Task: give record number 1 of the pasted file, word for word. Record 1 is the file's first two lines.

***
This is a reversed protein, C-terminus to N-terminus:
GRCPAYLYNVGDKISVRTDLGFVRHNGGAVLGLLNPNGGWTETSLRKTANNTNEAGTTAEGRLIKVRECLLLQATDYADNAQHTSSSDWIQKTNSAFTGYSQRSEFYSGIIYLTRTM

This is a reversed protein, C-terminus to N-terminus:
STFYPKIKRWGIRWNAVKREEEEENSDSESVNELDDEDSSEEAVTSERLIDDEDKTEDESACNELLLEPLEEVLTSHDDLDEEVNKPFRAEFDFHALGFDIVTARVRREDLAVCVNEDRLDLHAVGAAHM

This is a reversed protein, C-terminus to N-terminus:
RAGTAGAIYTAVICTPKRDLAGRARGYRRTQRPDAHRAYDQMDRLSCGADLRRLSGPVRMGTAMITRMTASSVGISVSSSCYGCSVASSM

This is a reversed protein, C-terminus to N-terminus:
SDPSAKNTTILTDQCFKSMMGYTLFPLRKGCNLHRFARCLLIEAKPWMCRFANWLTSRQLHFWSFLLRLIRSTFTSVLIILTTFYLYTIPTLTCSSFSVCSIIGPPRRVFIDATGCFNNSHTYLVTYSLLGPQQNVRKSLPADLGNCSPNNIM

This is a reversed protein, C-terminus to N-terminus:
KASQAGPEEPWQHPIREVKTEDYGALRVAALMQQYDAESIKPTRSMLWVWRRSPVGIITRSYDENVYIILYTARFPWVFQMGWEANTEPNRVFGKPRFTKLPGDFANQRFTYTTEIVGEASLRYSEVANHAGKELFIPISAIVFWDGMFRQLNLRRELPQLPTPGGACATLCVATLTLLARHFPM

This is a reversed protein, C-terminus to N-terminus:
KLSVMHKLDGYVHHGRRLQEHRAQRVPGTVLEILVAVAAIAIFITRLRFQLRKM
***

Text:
This is a reversed protein, C-terminus to N-terminus:
GRCPAYLYNVGDKISVRTDLGFVRHNGGAVLGLLNPNGGWTETSLRKTANNTNEAGTTAEGRLIKVRECLLLQATDYADNAQHTSSSDWIQKTNSAFTGYSQRSEFYSGIIYLTRTM